The catechesis of the 1970s became a cautionary tale, the model of what not to do in passing on the faith. For years I was sympathetic to that analysis. But now?
Those hostile to Pope Francis and how he’s governing the Vatican and church have affixed the bull’s eye on the backs of a number of people close to him.
A critic of the temporal power of the pope, Ignaz von Döllinger is sometimes portrayed as an early “liberal” Catholic. That label only partly fits.
Reading a new letter from the Vatican, one might think the sign of peace is floundering in the church today. In fact, it's one of the most successful rites we have.
Francis’s view of “domination" as an impediment to virtuous fellowship in society represents concern with unjust relations of many forms, not merely economic ones.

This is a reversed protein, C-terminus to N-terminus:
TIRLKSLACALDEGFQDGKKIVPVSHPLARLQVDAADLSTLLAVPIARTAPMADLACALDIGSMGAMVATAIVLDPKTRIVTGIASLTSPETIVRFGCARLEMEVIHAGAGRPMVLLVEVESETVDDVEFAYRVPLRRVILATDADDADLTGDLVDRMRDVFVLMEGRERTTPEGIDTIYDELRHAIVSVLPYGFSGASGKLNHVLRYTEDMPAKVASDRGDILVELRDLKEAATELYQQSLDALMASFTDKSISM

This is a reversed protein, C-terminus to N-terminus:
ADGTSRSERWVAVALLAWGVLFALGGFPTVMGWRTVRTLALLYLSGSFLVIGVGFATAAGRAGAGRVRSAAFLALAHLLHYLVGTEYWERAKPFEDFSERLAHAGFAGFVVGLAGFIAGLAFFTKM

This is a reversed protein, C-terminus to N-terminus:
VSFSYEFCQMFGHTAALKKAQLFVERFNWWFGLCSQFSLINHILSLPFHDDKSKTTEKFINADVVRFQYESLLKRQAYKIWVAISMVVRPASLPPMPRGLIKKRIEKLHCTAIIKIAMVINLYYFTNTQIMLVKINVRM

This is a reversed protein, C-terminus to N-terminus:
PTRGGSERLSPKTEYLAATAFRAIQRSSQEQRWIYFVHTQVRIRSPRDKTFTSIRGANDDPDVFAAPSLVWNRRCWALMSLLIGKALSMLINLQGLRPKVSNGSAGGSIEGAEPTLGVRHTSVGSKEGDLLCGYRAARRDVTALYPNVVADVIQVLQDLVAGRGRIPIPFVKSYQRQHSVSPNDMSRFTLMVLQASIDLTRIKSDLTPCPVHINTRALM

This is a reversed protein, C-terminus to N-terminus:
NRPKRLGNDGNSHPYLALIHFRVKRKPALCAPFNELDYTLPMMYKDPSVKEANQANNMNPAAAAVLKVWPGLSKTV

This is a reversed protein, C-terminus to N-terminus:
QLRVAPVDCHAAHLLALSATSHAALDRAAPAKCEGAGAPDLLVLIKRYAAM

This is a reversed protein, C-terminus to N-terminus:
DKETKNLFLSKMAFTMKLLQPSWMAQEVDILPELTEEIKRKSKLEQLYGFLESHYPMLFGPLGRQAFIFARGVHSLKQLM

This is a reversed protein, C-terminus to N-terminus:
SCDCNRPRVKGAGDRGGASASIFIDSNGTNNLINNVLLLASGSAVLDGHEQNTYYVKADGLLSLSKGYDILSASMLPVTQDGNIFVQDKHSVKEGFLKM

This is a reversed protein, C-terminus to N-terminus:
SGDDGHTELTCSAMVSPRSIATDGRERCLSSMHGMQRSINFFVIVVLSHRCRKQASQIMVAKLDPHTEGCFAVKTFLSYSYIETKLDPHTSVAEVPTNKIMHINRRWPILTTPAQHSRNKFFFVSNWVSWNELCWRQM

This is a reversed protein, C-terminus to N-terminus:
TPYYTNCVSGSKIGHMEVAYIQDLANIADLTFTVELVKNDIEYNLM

The synod comes at a time when a huge gulf has opened up between the teaching of the church on sex, marriage, and the family and the practice of many Catholics.
The Second Vatican Council isn’t over yet, in the view of Robert P. Imbelli, who notes that the “reception,” and thus the event of the council, is continuing today.
It's not the case that Francis has little interest in theological exchanges. Rather, interreligious friendships are more the basis for dialogue than its by-product.
Francis’s new language and style have not been universally welcomed by the bishops, especially those in Italy, where the old guard seems especially recalcitrant.
How is mercy key to understanding God? Commonweal posed this and other questions to Cardinal Walter Kasper.
Pope Francis boldly enlists the legacies of his two predecessors in support of his upcoming Synod on the Family.